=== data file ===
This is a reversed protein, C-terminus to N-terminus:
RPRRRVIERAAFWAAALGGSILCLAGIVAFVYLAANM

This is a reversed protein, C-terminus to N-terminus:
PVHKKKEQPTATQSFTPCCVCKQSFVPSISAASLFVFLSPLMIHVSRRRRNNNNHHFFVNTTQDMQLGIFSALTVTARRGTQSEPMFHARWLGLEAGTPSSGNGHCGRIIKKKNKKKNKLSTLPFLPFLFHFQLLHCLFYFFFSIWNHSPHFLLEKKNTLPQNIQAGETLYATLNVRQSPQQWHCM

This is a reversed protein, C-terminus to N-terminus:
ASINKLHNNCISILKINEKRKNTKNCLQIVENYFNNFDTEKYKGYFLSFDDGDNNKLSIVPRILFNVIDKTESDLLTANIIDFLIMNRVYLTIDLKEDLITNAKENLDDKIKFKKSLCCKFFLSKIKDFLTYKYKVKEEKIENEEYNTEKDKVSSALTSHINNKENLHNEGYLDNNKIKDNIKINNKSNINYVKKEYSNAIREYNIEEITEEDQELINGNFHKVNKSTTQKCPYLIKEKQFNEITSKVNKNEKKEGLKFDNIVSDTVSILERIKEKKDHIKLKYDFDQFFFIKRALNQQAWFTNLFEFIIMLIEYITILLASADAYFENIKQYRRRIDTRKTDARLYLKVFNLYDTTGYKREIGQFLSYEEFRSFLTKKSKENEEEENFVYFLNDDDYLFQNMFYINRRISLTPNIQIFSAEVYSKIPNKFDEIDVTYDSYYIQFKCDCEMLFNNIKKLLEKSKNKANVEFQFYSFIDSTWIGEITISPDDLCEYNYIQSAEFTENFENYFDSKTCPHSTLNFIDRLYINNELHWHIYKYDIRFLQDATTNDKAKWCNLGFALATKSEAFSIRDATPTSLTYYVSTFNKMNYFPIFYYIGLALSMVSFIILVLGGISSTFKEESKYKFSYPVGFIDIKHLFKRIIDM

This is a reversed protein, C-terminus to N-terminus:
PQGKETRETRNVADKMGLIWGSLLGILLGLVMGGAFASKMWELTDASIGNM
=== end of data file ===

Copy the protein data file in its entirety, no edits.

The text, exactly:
This is a reversed protein, C-terminus to N-terminus:
RPRRRVIERAAFWAAALGGSILCLAGIVAFVYLAANM

This is a reversed protein, C-terminus to N-terminus:
PVHKKKEQPTATQSFTPCCVCKQSFVPSISAASLFVFLSPLMIHVSRRRRNNNNHHFFVNTTQDMQLGIFSALTVTARRGTQSEPMFHARWLGLEAGTPSSGNGHCGRIIKKKNKKKNKLSTLPFLPFLFHFQLLHCLFYFFFSIWNHSPHFLLEKKNTLPQNIQAGETLYATLNVRQSPQQWHCM

This is a reversed protein, C-terminus to N-terminus:
ASINKLHNNCISILKINEKRKNTKNCLQIVENYFNNFDTEKYKGYFLSFDDGDNNKLSIVPRILFNVIDKTESDLLTANIIDFLIMNRVYLTIDLKEDLITNAKENLDDKIKFKKSLCCKFFLSKIKDFLTYKYKVKEEKIENEEYNTEKDKVSSALTSHINNKENLHNEGYLDNNKIKDNIKINNKSNINYVKKEYSNAIREYNIEEITEEDQELINGNFHKVNKSTTQKCPYLIKEKQFNEITSKVNKNEKKEGLKFDNIVSDTVSILERIKEKKDHIKLKYDFDQFFFIKRALNQQAWFTNLFEFIIMLIEYITILLASADAYFENIKQYRRRIDTRKTDARLYLKVFNLYDTTGYKREIGQFLSYEEFRSFLTKKSKENEEEENFVYFLNDDDYLFQNMFYINRRISLTPNIQIFSAEVYSKIPNKFDEIDVTYDSYYIQFKCDCEMLFNNIKKLLEKSKNKANVEFQFYSFIDSTWIGEITISPDDLCEYNYIQSAEFTENFENYFDSKTCPHSTLNFIDRLYINNELHWHIYKYDIRFLQDATTNDKAKWCNLGFALATKSEAFSIRDATPTSLTYYVSTFNKMNYFPIFYYIGLALSMVSFIILVLGGISSTFKEESKYKFSYPVGFIDIKHLFKRIIDM

This is a reversed protein, C-terminus to N-terminus:
PQGKETRETRNVADKMGLIWGSLLGILLGLVMGGAFASKMWELTDASIGNM